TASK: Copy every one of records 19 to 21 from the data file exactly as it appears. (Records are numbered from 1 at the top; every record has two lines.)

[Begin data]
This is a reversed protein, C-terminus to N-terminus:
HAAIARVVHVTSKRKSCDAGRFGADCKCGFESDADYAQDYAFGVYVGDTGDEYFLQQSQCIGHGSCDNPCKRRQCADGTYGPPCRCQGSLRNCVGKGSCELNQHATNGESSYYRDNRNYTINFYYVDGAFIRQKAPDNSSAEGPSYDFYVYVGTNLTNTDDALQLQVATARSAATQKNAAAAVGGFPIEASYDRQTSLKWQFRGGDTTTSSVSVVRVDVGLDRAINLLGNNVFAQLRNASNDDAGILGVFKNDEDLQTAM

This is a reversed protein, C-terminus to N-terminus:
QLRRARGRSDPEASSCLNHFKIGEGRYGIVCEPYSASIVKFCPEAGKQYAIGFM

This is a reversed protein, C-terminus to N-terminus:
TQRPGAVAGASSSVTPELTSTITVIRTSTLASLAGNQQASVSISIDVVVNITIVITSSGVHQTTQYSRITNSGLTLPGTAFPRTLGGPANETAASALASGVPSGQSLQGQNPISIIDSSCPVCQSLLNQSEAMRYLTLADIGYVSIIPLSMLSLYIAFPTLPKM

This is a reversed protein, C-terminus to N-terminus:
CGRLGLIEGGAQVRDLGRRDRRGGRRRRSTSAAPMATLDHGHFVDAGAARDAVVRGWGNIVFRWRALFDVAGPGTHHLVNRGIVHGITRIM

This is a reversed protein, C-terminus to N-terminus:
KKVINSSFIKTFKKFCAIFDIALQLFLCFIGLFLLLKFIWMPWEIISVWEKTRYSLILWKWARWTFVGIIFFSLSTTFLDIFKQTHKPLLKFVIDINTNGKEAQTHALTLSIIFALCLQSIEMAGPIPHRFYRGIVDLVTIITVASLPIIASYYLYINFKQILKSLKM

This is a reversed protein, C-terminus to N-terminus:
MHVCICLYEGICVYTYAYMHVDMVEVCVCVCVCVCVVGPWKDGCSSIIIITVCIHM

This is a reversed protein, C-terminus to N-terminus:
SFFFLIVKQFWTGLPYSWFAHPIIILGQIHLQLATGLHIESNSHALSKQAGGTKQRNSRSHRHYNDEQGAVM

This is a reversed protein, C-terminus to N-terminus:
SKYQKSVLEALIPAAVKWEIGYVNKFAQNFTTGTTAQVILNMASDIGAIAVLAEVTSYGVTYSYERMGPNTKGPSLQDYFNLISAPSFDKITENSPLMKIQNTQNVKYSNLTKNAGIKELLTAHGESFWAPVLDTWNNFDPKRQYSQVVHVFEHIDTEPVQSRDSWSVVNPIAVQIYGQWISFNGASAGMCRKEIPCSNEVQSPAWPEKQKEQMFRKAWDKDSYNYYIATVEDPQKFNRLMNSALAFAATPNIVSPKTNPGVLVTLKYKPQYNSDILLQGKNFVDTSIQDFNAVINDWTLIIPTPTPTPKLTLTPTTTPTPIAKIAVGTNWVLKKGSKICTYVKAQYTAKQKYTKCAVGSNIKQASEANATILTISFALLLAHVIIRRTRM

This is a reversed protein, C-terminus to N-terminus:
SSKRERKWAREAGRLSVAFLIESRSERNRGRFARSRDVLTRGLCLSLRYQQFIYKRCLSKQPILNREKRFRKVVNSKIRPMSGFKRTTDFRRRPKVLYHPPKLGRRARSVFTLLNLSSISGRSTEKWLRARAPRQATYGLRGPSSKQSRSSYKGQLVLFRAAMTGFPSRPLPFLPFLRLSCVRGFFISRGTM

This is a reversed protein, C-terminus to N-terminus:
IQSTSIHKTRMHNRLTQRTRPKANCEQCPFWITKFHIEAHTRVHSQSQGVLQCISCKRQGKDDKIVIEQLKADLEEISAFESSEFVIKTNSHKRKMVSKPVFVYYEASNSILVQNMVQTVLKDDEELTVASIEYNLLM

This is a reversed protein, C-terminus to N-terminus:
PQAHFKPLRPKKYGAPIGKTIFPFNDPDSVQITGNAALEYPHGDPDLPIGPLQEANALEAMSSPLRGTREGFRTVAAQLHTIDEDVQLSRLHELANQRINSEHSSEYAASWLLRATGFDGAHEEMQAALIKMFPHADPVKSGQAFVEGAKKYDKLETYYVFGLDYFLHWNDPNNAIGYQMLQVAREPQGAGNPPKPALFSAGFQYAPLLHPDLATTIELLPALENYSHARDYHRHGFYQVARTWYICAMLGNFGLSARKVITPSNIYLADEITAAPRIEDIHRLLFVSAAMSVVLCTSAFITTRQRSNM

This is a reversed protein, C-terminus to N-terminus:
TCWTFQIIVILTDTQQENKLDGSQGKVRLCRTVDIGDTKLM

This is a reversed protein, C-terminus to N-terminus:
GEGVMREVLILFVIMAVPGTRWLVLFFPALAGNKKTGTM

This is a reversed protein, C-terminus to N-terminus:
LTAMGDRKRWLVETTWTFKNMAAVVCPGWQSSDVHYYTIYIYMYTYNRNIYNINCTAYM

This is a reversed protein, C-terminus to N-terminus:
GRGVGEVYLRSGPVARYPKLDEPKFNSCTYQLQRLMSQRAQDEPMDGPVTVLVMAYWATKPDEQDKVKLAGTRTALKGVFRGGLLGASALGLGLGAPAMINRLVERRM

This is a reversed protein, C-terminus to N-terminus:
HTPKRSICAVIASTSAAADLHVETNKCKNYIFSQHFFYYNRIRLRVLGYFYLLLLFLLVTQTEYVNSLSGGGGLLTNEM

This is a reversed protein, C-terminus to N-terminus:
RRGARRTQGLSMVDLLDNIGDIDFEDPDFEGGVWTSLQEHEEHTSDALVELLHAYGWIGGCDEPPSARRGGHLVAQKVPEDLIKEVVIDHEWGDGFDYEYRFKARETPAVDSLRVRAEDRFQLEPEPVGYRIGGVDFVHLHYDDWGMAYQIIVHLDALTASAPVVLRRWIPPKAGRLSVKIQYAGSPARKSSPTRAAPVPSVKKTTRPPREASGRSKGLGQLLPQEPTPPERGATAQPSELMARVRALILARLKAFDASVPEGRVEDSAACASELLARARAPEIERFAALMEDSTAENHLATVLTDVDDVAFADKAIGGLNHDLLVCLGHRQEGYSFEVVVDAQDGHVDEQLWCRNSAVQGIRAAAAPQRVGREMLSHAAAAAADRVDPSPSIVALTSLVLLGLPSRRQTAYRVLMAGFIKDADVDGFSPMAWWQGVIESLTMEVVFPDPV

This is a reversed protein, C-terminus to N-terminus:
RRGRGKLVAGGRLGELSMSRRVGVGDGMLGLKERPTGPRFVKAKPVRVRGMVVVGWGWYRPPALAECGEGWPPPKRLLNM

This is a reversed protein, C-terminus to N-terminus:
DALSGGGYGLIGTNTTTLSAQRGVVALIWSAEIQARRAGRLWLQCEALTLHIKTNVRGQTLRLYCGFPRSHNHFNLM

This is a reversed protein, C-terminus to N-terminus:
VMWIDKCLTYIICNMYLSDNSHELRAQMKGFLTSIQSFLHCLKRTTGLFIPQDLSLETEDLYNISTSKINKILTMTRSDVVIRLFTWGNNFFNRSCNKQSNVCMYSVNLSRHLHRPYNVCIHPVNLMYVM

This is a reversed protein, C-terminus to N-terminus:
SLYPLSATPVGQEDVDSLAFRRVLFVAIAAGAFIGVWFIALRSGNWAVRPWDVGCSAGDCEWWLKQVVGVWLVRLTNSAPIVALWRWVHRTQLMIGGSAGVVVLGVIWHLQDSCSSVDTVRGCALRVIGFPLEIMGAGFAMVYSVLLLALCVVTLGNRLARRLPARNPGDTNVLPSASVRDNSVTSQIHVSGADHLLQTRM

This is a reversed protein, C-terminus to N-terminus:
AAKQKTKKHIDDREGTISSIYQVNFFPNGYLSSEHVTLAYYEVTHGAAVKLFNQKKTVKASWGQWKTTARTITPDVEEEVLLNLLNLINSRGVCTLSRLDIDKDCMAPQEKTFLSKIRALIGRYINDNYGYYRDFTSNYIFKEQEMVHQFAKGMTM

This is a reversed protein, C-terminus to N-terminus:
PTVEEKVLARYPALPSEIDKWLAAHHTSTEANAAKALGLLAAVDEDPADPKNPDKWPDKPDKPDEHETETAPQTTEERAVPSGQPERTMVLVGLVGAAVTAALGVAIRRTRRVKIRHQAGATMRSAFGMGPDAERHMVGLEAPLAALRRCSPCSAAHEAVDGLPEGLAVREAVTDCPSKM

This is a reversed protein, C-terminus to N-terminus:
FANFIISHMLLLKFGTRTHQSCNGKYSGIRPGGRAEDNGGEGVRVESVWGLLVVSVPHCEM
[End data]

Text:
This is a reversed protein, C-terminus to N-terminus:
DALSGGGYGLIGTNTTTLSAQRGVVALIWSAEIQARRAGRLWLQCEALTLHIKTNVRGQTLRLYCGFPRSHNHFNLM

This is a reversed protein, C-terminus to N-terminus:
VMWIDKCLTYIICNMYLSDNSHELRAQMKGFLTSIQSFLHCLKRTTGLFIPQDLSLETEDLYNISTSKINKILTMTRSDVVIRLFTWGNNFFNRSCNKQSNVCMYSVNLSRHLHRPYNVCIHPVNLMYVM

This is a reversed protein, C-terminus to N-terminus:
SLYPLSATPVGQEDVDSLAFRRVLFVAIAAGAFIGVWFIALRSGNWAVRPWDVGCSAGDCEWWLKQVVGVWLVRLTNSAPIVALWRWVHRTQLMIGGSAGVVVLGVIWHLQDSCSSVDTVRGCALRVIGFPLEIMGAGFAMVYSVLLLALCVVTLGNRLARRLPARNPGDTNVLPSASVRDNSVTSQIHVSGADHLLQTRM